Growing up I was a terrible student, but I loved to learn. Some of my teachers saw that, and helped me along the way. If you're reading this right now, then thank you. Other teachers kept the mindset of that you need to go to college, and that was the only way to success. I truly didn't have any intention to go, for I remember even writing to colleges for class work, and simply feigning my eagerness for my teacher's happiness.
Some of my best learning experiences were that of when I pursued my own development, and were able to go at my own pace. I remember taking an online course, and it was gruellingly slow. At a snail's pace, and for someone with a lot of energy like myself it wasn't going to work. Nowadays I can go through a 30 hour course/MOOC in less than 15 hours.
I may not have been serious about my grades, but I was always serious about my learning. I just needed more control over it.
Taking more after the second definition there. A scholar is someone pursues the same education as an academic, but goes beyond the basic requirements. Imbuing their devotion to the learning of the subject.
One of my favorite stories to share is that of when I was a junior in secondary school. In the span of a few months I voraciously read through the philosophy and world religions section of the school library. Almost like a laser beam, gunning straight to that area every time. To me it felt like the highest potential for reward of learning and wisdom.
The Years of Schooling
In the U.S. we spend 12 years or so in school, and that is about the same for the rest of the world. However it is purely training to be cogs in the wheels of corporations.
There is a reason why school classrooms are orientated in the same way as business meeting rooms. It was built as a model during the 2nd industrial revolution, to create more able minded workers for factories.
There needed to be a baseline of knowledge for everyone, and it worked at the time. Too well in fact, that we incorporate the same model a hundred years later, and suffer for it now.
The narrow mindedness of how schools operate squander any sort of creative potential. Let alone, any chance for divergent thinkers, and those of a more visual and kinesthetic learning variety to be successful.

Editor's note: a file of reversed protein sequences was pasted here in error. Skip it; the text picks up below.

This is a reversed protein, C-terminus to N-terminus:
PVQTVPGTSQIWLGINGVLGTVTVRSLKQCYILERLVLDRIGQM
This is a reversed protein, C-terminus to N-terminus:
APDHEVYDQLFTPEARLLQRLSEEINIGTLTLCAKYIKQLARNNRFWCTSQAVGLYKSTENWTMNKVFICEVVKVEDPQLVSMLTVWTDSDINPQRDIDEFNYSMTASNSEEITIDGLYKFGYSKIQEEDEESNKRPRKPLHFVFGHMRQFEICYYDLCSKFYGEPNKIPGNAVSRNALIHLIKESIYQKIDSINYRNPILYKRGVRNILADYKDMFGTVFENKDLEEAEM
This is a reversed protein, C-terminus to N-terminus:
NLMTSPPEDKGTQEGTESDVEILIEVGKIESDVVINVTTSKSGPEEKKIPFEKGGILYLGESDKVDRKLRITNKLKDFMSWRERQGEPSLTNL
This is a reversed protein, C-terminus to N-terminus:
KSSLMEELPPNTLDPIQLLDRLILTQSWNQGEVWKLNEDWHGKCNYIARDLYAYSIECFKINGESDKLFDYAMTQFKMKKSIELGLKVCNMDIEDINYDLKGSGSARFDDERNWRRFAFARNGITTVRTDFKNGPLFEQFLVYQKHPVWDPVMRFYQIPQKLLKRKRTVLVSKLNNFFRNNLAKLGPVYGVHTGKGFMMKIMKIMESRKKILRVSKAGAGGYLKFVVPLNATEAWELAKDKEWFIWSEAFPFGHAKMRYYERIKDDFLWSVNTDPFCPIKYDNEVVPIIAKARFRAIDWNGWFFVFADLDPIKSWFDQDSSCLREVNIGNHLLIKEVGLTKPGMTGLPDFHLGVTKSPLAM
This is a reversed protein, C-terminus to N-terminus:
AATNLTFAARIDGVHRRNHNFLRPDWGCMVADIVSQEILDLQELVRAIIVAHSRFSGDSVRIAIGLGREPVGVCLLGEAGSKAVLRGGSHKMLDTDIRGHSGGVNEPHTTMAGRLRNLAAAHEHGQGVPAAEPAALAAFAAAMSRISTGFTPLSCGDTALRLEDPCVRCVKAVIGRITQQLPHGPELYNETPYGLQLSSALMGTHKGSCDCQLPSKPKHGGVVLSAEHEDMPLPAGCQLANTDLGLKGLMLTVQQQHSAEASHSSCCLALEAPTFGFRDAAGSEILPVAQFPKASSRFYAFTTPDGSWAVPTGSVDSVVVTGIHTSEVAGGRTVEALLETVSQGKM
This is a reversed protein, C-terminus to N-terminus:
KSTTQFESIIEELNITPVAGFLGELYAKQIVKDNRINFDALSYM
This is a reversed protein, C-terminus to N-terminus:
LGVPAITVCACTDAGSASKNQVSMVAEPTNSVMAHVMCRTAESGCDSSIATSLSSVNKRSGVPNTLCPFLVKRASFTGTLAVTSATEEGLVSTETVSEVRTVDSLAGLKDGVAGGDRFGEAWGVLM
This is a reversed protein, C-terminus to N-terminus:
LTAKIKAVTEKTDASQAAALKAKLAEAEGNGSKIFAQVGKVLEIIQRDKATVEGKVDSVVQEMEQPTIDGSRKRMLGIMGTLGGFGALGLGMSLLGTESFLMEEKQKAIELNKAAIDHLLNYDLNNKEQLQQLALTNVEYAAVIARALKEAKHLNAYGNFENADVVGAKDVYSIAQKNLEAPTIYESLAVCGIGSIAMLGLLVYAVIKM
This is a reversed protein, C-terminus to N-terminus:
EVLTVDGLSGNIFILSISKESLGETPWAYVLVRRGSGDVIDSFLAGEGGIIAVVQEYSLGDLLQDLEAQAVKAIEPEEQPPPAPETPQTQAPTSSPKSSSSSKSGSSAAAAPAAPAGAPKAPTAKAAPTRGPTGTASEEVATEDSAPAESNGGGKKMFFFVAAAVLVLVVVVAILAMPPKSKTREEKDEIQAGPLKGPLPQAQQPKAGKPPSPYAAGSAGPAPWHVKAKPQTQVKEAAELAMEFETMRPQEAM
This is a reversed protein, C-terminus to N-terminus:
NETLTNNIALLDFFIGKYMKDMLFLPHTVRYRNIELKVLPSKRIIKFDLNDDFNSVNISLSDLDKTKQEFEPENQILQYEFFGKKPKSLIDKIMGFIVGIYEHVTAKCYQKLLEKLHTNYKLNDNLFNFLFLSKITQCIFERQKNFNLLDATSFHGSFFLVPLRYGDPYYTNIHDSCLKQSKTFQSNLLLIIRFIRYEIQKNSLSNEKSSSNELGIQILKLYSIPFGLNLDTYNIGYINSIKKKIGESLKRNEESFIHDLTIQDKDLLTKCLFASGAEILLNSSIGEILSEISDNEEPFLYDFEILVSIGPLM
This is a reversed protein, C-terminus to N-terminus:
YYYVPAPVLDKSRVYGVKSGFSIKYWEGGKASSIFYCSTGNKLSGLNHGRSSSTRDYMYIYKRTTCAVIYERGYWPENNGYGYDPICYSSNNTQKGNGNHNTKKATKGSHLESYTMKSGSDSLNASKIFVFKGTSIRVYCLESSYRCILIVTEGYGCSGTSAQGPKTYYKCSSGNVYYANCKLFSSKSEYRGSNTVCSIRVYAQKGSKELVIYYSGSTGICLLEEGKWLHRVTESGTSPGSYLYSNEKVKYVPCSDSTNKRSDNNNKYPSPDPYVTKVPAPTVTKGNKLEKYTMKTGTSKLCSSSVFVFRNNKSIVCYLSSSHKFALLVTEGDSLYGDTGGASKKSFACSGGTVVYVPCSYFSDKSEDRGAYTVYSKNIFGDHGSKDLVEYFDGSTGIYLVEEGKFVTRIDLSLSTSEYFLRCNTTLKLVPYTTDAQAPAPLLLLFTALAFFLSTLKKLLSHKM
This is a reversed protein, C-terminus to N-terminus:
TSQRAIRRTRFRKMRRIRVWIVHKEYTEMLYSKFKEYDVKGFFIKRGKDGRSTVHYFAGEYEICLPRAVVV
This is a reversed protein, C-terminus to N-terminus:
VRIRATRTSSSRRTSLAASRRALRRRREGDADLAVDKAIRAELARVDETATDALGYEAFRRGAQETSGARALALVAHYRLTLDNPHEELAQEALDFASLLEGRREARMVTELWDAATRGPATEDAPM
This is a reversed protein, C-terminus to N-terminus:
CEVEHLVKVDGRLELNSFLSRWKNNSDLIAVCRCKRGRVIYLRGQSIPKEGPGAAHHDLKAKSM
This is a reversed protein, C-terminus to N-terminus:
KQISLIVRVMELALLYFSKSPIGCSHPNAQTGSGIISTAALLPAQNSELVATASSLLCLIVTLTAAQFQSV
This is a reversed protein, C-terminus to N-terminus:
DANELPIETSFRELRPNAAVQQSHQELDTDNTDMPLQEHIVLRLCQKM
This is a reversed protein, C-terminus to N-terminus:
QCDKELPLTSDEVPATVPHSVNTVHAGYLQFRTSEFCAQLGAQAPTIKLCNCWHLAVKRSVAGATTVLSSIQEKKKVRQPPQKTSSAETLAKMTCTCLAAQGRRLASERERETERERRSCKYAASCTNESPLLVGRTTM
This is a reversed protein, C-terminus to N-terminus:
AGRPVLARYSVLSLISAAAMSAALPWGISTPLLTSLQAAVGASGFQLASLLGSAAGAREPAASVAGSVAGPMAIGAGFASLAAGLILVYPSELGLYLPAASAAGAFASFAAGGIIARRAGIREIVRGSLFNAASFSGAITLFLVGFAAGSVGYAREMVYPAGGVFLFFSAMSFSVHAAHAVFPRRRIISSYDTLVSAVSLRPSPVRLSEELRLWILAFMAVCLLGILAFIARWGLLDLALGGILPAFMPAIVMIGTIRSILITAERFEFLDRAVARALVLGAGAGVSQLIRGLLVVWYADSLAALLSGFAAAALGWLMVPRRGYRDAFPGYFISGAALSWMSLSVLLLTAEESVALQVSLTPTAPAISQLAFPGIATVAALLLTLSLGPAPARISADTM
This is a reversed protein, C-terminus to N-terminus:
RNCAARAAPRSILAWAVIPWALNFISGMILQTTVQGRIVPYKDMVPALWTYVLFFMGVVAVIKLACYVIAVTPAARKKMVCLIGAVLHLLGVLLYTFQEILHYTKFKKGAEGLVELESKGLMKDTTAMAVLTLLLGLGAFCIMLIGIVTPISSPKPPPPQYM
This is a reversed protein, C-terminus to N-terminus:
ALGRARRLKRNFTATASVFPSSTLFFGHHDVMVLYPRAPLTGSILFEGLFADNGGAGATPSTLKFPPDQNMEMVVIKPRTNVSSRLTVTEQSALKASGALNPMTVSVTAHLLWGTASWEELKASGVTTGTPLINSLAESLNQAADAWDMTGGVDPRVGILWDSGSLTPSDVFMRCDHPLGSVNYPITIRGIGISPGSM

The Fault of a Scholar in Academia
I hope we don't see this too much considering the rise of liberal arts degrees, but there are a type of people who pursue their various learnings in the traditional way. They are the people who stay in college for far too long, and don't do anything with the degree or knowledge they aquired.
You can look at a prime example in Ryan Reynolds' Van Wilder film, where the protagonist spends nearly a decade at Coolidge College. This idea of the Dilettante, or someone who pursues many areas, without really going deep into them.
The Rise of the Gentleman Scholar
I have spent too much time learning, and because of that I have now to spend it creating to catch up. Creation is just one way of outputting information, but that is the goal for any such endeavor. To take an input, then lead it to a sort of output. Even if that is just a personal journal, or a Fireside Codex entry. ;)
A Scholar Doesn't Look for Validation
Looking good in the eyes of others through social validation, is the number one reason why people go to college.
Akin to Diogenes, one must tread their own path, so that the learning they seek are what they actually want. When you go with the flow of the crowd, you then lose the sparkle of uniqueness that is you. The areas of knowledge that You crave to learn, and the building of the path that You strive for.
Why Caring What Others Think Breeds Mental Illness
Scholars Lead to Genius, Both Lead to Success
Inner development brings in harmony, and brings one success in life. Perhaps not in the view of the common opinion, but in the eyes of the brilliant minds of the world. People who would be peers or mentors to the successful.
I'm not saying I'm a genius, and even the person who wrote the article above said the same. However there are patterns to genius that we can sometimes follow, and some of the most brilliant minds were autodidactic. Destined to learn, and enthralled by finding out more information/knowledge/wisdom.
Someone doesn't become a genius through academia, it just doesn't really happen. They become a genius in school because of their extra curricular activities, or in other worlds self-education.
We still need the baseline of learning, and cultivating an educated nation. However HOW we learn doesn't have to be the same, and that is the philosophical motivation behind the Modular Degree.
With the Modegree people have choice, and that is what leads to learning more. When you actually care about a subject you will spend countless hours learning it.